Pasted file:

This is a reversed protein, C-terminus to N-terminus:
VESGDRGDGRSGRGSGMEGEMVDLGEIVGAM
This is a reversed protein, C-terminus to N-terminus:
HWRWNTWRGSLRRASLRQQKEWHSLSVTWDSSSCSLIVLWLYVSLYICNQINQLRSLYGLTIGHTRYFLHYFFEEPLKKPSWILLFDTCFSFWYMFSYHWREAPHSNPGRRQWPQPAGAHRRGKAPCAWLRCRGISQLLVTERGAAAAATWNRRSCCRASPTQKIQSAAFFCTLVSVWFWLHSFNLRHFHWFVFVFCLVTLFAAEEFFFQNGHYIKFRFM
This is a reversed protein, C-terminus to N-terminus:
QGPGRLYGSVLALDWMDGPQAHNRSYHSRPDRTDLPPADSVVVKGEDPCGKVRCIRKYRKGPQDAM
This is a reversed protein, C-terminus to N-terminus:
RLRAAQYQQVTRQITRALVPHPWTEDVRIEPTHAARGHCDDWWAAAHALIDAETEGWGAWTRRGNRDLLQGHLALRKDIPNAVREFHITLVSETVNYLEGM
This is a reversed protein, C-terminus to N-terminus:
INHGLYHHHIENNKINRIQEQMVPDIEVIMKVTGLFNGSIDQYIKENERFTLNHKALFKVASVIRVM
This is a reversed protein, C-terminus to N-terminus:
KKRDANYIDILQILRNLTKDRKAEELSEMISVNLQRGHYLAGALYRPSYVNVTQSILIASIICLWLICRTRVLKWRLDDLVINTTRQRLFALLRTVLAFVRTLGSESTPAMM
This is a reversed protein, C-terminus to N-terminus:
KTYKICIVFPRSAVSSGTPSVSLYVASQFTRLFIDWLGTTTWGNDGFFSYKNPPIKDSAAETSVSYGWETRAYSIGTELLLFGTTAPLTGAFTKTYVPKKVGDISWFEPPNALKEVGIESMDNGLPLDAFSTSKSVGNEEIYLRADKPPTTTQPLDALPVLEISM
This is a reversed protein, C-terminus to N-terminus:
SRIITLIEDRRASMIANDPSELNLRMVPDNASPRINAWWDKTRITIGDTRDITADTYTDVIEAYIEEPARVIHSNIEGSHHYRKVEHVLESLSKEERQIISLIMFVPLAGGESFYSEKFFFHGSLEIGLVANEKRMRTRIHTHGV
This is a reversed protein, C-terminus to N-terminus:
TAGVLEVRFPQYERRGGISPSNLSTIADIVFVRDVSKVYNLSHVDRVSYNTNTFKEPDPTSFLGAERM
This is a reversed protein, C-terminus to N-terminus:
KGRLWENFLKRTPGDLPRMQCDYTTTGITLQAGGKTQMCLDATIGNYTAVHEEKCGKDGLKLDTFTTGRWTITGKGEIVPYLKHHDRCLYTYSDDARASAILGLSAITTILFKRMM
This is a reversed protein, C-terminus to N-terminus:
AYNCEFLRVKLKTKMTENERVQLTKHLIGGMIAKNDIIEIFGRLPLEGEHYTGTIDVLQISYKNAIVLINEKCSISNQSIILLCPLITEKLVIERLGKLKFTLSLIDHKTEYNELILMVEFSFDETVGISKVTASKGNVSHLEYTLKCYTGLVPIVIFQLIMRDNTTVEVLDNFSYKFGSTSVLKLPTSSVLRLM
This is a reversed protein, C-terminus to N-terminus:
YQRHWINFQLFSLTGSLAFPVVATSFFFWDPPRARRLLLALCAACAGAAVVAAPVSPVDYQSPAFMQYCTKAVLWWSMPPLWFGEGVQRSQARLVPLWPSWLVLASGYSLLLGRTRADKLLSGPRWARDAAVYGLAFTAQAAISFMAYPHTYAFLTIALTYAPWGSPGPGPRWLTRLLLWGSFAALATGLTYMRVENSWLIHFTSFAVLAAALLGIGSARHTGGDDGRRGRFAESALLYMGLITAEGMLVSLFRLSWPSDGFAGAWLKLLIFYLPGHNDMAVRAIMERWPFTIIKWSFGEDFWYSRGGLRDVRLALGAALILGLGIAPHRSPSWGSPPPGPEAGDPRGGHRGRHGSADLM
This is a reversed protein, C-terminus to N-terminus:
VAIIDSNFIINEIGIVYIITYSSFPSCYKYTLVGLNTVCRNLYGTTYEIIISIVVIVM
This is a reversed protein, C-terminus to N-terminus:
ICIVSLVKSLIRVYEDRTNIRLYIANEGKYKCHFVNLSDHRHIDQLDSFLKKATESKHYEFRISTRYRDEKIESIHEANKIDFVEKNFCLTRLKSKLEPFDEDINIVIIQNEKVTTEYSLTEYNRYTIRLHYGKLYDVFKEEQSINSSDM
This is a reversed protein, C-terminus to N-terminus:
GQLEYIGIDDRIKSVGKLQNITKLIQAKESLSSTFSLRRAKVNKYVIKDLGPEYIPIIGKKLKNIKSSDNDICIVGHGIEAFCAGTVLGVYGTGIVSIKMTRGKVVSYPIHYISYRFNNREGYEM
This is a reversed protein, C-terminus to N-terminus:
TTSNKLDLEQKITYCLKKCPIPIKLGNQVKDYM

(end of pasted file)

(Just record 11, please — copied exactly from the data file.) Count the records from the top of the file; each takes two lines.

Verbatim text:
This is a reversed protein, C-terminus to N-terminus:
AYNCEFLRVKLKTKMTENERVQLTKHLIGGMIAKNDIIEIFGRLPLEGEHYTGTIDVLQISYKNAIVLINEKCSISNQSIILLCPLITEKLVIERLGKLKFTLSLIDHKTEYNELILMVEFSFDETVGISKVTASKGNVSHLEYTLKCYTGLVPIVIFQLIMRDNTTVEVLDNFSYKFGSTSVLKLPTSSVLRLM